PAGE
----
Break, Blow, Burn

| | Comments (2)

I really like Camille Paglia. I can't think of a single person with whom I disagree more in nearly every walk of life that I would so much like to have a conversation with. She's sharp, incisive, witty, often fair-minded. In fact, she can be brilliant (as in Sexual Personae--a book filled with things I disagree with, remarkably and capably argued and presented.) As a result, I picked this book up at the library and I've dipped in at a few places.

I must say that I'm somewhat disappointed. I'm disappointed with the selection, and I'm disappointed with some of the readings. I haven't read enough to know the complete content, and so this is not to judge the whole book. But while retaining her stunning prose clarity and polish, the majority of the analyses I looked at failed in one of two ways.

The first failures were simply unremarkable. Into this category fell the commentary on Wallace Steven's "Disillusionment of 10 O"Clock". It's a poem that doesn't really NEED a reading. The surface is the substance, and it is a fine substance. We don't need the brilliance of Camille Paglia to come in and tell us that it is about ordinary people doing ordinary things in ordinary ways and the despair that can entail when looked at in that way. This is probably one of those places where she should have chosen a different poem--"Sunday Morning" with its ambiguities and multiple possible interpretations (I see it as presaging the great atheist's conversion); or "13 Ways of Looking at a Blackbird"--that convoluted, intricate, imagist dismantling of haiku, tanka, and other imagist standards. Now, I suspect that one of the reasons for not choosing such poems is that Ms. Paglia wished to maintain her approximate structure of about four pages of explanatory prose for each poem. These latter poems would require a great many more pages to even start an explanation.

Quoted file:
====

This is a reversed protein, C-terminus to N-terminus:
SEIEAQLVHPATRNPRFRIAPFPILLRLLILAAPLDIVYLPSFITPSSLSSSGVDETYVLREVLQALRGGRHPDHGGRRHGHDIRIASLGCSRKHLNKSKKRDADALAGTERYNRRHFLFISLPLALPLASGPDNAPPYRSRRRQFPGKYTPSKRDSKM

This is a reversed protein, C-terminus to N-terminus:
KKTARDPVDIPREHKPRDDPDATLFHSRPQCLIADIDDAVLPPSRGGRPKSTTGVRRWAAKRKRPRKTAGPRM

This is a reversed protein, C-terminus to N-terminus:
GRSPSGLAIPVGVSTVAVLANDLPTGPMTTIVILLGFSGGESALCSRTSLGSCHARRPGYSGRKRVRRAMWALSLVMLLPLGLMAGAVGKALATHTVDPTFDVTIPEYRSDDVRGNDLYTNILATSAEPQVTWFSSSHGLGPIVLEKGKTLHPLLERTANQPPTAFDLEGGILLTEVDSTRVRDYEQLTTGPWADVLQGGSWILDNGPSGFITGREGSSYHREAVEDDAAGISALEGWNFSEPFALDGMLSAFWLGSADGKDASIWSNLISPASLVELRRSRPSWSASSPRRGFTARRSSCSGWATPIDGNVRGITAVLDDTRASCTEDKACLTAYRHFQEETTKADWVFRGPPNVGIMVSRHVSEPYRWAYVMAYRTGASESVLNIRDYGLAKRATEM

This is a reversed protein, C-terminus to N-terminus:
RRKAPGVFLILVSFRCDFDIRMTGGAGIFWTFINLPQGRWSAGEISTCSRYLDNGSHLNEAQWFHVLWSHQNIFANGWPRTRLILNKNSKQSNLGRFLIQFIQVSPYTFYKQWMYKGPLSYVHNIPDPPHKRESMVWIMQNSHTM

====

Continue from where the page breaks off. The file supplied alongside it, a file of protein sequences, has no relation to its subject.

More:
Another example of this failing came with the reading of Marvell's "To His Coy Mistress." Surprisingly, there was nothing new or of note here. Ms. Paglia notes the carpe diem nature of the poem and then goes on to make several other unremarkable observations about structure, oratory, and imagery. I suppose that this might come as news to college freshmen who had no previous introduction to poetry, or perhaps even to some of the St. Blogs audience who have no particular liking for poetry, but for those of us who have lived with the poem, Ms. Paglia offers nothing startling, or, other than her fine prose, even interesting.

The second category of disappointment is in overwrought and high-flung interpretations. Into this category falls both the readings of William Carlos Williams "The Red Wheelbarrow" and "This is just to say." Williams was a great poet, perhaps one of the finest imagists of the twentieth century. But to say that immediately indicates his relative importance in the field of poetry. Yes, he's top rank, but he's a top rank imagist--the most non-committal of poets. Kind of the "scientist" of poets--recording for posterity without much in the way of guideposts for interpretation or hooks for an emotional entanglement.

Of the latter, Paglia takes a simple communication between husband and wife--if lovely and charming--and turns it into a kind of mini-Paradise Lost, with Williams intruding upon the Eden of the refrigerator and waging battle in heaven. Honestly, this slip of a poem doesn't support the weight of interpretation. Similarly with "The Red Wheelbarrow," which depends for its effect on the ambiguity of "So much depends on a red wheelbarrow." We are led to ask, "Such as?" When in fact, the dependency, while real, may be as simple as the image that it forms in the poet's mind and in ours.